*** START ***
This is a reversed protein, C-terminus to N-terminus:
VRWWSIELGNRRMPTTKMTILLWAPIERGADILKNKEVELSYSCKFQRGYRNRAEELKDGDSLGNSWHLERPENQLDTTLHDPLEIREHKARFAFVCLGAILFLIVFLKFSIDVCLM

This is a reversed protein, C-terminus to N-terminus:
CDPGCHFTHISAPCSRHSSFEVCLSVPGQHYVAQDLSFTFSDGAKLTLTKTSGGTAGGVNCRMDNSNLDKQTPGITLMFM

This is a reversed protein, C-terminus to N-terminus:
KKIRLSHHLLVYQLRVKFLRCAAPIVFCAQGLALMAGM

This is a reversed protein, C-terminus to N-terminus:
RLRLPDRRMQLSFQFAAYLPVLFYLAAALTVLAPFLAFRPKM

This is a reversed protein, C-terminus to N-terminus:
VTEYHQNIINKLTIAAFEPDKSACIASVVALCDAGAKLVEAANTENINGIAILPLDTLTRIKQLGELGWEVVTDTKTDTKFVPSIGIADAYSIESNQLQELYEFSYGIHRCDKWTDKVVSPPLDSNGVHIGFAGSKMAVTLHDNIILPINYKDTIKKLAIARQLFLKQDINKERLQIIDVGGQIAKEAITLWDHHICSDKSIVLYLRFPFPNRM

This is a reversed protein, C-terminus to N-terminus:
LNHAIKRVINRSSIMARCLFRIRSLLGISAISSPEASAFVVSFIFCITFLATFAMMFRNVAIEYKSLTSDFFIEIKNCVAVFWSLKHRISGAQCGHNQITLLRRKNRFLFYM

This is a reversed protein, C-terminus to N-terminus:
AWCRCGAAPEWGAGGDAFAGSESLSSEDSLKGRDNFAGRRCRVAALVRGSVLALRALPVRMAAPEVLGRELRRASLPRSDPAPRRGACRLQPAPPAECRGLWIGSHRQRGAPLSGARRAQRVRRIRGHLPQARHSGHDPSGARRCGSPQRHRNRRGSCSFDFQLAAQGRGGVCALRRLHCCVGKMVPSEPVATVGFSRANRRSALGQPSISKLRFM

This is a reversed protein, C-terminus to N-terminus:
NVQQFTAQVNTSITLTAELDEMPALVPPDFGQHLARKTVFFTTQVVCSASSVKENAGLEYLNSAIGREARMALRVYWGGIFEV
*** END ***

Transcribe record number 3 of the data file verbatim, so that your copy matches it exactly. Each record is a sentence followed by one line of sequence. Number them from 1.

This is a reversed protein, C-terminus to N-terminus:
KKIRLSHHLLVYQLRVKFLRCAAPIVFCAQGLALMAGM